During a recession, consumers are looking for ways to save money. To stay relevant, think about new ways to offer your product that focus on lower price points. Service-based businesses such as gyms, car washes, or subscription-based programs will take a bigger hit in a downturn when customers explore at-home substitutes. How could you tweak your product or service to provide that lower-cost alternative?
As a practical example for brick-and-mortar fitness brands, for instance, you might offer a lower-cost online program that members can follow at home in place of in-person fitness classes. You could also provide short-term discounts to members who are unemployed due to the economic downturn, allowing you to keep them as consumers during a hard financial climate.
In a recession, some revenue is better than no revenue.
3. Get creative with promotions
Timely promotions can grab budget-conscious customers during a downturn. Starbucks got creative during the 2008 recession by offering a free pastry with any coffee purchase before 10:30 AM. More than 1 million patrons showed up in Starbucks stores across the US to take advantage of the deal.
Think about your opportunities. Finding a way to offer something free (think Amazon's free shipping) is a big draw, but even discounts of 5-10% can help you stand out without sacrificing your bottom line.
Don't become overly dependent on those promotions, though. The long-term effect of ongoing discounts and freebies can deteriorate your brand. Instead, pinpoint valuable short-term opportunities to generate sales without devaluing your offerings.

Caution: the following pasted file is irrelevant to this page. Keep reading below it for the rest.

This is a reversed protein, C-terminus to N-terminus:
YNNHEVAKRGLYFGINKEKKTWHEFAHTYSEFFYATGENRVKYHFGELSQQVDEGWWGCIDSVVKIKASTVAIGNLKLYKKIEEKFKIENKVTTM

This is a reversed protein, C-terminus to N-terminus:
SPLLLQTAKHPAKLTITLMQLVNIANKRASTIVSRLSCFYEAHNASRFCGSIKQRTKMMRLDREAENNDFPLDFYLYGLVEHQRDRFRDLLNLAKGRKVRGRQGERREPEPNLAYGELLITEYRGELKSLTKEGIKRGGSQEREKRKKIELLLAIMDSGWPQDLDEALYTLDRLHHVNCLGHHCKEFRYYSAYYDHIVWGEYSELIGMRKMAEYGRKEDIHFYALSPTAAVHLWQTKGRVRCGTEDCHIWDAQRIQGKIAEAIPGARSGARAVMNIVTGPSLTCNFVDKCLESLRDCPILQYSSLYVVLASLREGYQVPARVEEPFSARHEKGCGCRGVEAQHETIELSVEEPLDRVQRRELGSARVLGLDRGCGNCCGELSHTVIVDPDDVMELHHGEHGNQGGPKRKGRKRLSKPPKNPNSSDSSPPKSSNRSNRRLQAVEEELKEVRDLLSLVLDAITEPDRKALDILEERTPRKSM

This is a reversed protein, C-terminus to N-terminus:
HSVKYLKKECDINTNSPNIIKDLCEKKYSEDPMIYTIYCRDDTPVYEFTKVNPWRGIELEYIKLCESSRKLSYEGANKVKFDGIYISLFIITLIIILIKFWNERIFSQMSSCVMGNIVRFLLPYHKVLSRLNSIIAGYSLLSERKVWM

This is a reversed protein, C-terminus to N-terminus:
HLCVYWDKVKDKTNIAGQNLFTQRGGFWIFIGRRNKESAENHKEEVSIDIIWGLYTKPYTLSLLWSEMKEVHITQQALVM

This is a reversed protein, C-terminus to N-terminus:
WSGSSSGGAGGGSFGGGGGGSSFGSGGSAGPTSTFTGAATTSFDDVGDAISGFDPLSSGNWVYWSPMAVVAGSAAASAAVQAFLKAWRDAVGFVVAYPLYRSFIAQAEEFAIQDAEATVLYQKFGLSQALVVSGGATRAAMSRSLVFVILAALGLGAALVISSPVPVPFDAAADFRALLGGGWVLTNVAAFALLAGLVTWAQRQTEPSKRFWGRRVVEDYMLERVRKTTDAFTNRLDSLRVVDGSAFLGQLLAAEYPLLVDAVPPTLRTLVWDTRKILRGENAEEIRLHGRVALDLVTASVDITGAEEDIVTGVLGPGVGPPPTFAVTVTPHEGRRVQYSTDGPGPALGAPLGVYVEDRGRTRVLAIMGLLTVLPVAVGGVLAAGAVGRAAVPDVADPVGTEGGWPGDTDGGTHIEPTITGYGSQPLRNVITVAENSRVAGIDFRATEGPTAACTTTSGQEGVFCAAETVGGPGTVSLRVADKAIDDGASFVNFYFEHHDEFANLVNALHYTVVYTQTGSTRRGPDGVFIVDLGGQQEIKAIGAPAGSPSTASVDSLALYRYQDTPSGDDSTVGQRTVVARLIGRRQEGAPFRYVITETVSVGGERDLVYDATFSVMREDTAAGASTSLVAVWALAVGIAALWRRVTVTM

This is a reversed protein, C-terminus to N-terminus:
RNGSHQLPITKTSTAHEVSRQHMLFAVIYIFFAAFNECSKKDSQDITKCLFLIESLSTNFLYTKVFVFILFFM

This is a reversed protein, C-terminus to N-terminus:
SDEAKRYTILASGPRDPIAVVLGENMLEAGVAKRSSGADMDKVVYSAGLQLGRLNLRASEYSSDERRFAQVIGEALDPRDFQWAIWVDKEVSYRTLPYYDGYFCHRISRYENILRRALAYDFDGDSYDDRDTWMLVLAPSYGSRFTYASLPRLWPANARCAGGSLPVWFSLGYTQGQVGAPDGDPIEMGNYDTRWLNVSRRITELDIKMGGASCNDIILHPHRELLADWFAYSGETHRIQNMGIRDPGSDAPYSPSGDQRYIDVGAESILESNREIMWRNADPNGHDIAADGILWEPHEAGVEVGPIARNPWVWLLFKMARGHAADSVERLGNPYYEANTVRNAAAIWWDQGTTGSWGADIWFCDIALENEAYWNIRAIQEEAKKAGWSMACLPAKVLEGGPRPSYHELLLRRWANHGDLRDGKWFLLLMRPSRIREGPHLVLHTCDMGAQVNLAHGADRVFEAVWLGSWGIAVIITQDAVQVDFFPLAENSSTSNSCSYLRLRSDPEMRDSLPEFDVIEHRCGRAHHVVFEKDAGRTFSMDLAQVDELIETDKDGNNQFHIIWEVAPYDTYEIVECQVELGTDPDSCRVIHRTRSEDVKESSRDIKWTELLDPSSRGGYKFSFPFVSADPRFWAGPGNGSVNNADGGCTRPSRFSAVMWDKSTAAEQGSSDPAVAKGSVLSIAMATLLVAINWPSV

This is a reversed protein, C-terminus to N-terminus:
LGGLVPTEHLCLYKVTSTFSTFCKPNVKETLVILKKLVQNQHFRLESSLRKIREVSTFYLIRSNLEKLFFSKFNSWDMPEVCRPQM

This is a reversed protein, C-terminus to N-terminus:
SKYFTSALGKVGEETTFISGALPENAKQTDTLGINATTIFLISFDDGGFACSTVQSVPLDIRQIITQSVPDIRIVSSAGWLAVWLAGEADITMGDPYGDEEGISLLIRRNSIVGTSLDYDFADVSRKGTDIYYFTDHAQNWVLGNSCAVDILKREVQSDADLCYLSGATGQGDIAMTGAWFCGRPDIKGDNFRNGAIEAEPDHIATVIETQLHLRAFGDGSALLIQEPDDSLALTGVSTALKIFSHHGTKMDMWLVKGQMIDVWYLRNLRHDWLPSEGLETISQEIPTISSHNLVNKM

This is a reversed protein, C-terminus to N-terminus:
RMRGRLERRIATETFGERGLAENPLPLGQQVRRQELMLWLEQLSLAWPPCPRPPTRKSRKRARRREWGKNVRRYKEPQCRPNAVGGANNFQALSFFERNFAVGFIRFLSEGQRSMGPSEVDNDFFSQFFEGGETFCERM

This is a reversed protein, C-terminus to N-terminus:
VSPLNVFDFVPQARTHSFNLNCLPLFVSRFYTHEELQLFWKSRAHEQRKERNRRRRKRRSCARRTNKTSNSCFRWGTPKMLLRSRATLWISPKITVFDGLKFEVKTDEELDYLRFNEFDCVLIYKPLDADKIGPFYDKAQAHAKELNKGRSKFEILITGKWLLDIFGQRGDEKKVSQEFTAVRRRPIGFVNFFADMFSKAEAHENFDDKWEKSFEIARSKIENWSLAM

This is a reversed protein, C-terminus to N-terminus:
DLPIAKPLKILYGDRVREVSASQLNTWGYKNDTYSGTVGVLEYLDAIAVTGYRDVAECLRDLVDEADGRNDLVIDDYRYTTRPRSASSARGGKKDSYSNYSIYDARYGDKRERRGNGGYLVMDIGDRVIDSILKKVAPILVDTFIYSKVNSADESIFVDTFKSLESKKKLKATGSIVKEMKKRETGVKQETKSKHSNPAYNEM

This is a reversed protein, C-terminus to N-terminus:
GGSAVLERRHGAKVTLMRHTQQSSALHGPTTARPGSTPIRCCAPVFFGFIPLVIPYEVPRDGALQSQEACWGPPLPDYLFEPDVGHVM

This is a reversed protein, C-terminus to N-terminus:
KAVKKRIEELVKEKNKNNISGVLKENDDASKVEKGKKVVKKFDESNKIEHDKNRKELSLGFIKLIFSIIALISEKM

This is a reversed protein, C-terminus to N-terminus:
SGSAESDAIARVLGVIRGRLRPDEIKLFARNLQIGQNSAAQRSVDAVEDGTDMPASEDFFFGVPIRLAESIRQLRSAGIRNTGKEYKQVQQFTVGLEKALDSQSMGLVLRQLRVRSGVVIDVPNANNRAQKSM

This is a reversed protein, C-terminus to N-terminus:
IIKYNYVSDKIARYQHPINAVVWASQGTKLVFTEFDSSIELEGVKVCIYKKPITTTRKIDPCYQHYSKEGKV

4. Fish with bait rather than a net
During a downturn, you need to narrow your targets. Less expensive digital advertising channels are more precise and yield much more data that you can use for optimization and targeting, ultimately increasing the effectiveness of your campaigns.
Many of those tools have powerful CRM capabilities. For example, Google Ads' Customer Match or Facebook can find "customer lookalikes" and increase the power of your media campaigns. My company once used Google's AI and machine-learning to help a financial services client increase sales 18%. There are many tools at marketers' disposal to ensure efficient and effective performance—even when budgets are tight.
5. Demonstrate empathy
Remember that your customers feel the pains of a recession just as much as your brand does. Put yourself in their shoes so you can craft marketing messages that empathize with their challenges.
Consumers will be more discerning about their buying choices when money is tight. It's perhaps not the ideal moment to lead with a $10,000 price tag as your main selling point. If you can't avoid a high price, find ways to highlight your financing or rebate offers. Meet customers where they are, which will help you build credibility and ensure your brand remains relevant in a changing market.
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If the economists are right, a recession might be right around the corner. This is no time to panic, though. With a little proactivity, your marketing plan can guide you safely through the storm while addressing your customers' needs.